The Village of Palmetto Bay hereby provides notice that Mayor Karyn Cunningham and Vice Mayor John DuBois will be meeting on Monday, August 5, 2019 at 11:00 a.m. at Village Municipal Center – Council Chambers - Village of Palmetto Bay, 9705 East Hibiscus Street, Palmetto Bay, Florida 33157. The purpose of the Sunshine Meeting is to discuss the Village Attorney solicitation process. All members of the public are welcomed to attend, observe, and give public comment.

Thursday, August 8, 2019 - 11:00 a.m.
Village of Palmetto Bay Municipal Center

The Village of Palmetto Bay hereby provides notice that Mayor Karyn Cunningham and Councilmember Patrick Fiore will be meeting on Thursday, August 8, 2019 at 11:00 a.m. at Village Municipal Center – Council Chambers - Village of Palmetto Bay, 9705 East Hibiscus Street, Palmetto Bay, Florida 33157. The purpose of the Sunshine Meeting is to discuss: Public Works; roads and traffic calming. All members of the public are welcomed to attend, observe, and give public comment.


Editor’s Note: I have to question the term “All members of the public are welcomed to attend” as that these meetings are set late morning, mid-day, (11:00 AM) when most people are at work or other daily commitments, they are neither set for times post work or even at the early start of the day when many could delay their commute to the office in order to appear in order to “attend, observe, and give public comment.”

I will keep everyone up to date through this blog, to the extent that I am able to obtain the necessary information.

See an issue? Report it. Allow the Village to address the issue before there is an accident

Palmetto Bay is a Tree City USA community due to its long history of area beautification. But this program should, and can, continue without putting public safety at risk.

A fellow resident noticed that this newly planted tree is causing a safety issue, putting people at risk of injuries from a driver now having the view of the stop sign obscured. The concern is that the tree (and the support stakes) block the stop sign and creates a traffic hazard.

See an issue, report an issue.  Click the link to get to the official Palmetto Bay Traffic Concern Reporting Form, there is a drop down menu for reporting traffic concerns - the tree issue would simply be "other". 

I advised the Village Manager at 8:50 pm the same day, within the hour of the post, but don’t leave it to a single notification. 

Email him at  Please copy Councilman David Singer at since he has been responsive on this post already and has a history of beeing quite responsive in addressing traffic concerns.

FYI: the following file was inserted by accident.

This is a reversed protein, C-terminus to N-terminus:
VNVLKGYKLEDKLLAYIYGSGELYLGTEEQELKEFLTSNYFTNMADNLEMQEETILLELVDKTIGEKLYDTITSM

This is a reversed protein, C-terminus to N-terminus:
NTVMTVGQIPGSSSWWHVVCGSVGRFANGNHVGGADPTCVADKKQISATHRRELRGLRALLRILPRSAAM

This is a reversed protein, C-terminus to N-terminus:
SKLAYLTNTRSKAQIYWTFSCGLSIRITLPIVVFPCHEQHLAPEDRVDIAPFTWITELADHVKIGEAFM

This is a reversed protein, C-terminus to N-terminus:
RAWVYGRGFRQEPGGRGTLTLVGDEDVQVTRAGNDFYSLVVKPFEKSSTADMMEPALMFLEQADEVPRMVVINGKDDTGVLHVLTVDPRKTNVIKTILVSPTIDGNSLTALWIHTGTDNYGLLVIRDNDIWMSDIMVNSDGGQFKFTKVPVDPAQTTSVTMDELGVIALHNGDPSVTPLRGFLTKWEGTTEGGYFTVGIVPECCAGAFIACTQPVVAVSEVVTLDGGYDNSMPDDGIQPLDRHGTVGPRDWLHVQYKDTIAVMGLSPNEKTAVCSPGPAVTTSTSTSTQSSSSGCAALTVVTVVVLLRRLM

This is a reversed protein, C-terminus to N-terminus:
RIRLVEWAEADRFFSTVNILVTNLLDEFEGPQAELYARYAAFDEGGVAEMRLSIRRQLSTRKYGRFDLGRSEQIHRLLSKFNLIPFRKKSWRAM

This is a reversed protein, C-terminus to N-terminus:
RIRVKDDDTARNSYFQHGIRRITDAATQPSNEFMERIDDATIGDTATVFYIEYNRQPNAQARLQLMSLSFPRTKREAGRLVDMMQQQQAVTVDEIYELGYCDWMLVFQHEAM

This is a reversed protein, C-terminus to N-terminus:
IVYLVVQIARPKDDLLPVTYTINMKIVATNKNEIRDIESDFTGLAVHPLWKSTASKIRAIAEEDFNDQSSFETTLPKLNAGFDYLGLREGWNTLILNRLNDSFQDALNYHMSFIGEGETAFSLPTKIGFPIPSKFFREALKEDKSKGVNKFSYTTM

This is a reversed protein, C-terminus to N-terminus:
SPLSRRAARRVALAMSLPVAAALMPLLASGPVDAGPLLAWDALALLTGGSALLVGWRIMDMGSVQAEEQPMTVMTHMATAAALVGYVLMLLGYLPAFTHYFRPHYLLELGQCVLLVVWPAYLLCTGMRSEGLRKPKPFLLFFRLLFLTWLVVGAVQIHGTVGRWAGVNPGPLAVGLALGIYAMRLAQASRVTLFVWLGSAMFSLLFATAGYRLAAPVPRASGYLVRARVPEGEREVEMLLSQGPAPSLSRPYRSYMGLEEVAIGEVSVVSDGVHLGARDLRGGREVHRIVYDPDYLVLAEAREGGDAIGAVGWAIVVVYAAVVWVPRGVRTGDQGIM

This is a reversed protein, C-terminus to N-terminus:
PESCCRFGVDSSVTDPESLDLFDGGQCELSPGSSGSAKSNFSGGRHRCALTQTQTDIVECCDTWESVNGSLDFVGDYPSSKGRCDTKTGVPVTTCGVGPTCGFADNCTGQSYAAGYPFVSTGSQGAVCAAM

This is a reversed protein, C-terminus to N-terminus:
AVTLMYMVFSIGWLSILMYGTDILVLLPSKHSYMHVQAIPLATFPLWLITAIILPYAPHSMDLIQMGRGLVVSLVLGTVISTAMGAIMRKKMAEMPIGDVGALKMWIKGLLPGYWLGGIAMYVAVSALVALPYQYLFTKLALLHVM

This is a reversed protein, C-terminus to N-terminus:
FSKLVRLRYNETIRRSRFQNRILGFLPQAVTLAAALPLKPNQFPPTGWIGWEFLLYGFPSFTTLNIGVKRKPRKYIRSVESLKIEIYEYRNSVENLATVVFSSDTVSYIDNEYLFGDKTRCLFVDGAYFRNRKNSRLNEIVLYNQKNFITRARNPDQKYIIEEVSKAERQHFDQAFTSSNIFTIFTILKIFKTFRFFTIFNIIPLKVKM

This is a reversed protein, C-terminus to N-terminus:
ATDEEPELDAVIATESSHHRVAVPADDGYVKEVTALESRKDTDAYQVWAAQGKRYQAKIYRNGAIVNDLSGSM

For information on prior action, under previous Palmetto Bay Village Administrations, please review a prior blog post of Tuesday, March 13, 2018, Update on Traffic Enforcement - Major Serralta and team discuss special traffic initiatives for Palmetto Bay

We need to continue the tree planting program that has been underway since Palmetto Bay first incorporated, but there is plenty of areas for planting that does not put public safety as risk.

Residents have been adding constructive comments alerting the Village to this dangerous condition. 

There are legal standards for keeping our streets safe
And legal risk - aside from the obvious issue of public safety

Thank you RP for providing the info that

Keeping Traffic Control Devices Visible
Drivers need an unobstructed line of sight to any roadside signs or roadway hazards far enough ahead to allow them to react safely to each situation. If your agency has a policy on how far from a sign vegetation has to be cleared for a safe view, follow that policy. If you do not have such a policy, Table 1 provides a suggested guideline The distances for the critical signs are based on stopping sight distance 
Table 1. Clear Distance to See Sign
Speed Limit 25 (mph) no trees or shrubs within 150 feet of stop sign.

Legal risk of damages for injuries caused.
Another Village resident and local attorney provided the following article of impact to this situation (Thank you TR), advising that she had just come across this July 12, 2019 LAW.Com, DBR article relating to a lawsuit against Coral Gables article today. Asking whether Palmetto Bay could be proactive rather than defending itself from a lawsuit. See: Miami Lawyer Uses Coral Gables' Own Filing to Clinch an Appellate Victory Against It, by Zach Schlein | July 12, 2019

1:00 PM update (8-2-2019) - I was updated as to action taken by the village at resolving the issue. The picture tells the story.  Your thoughts?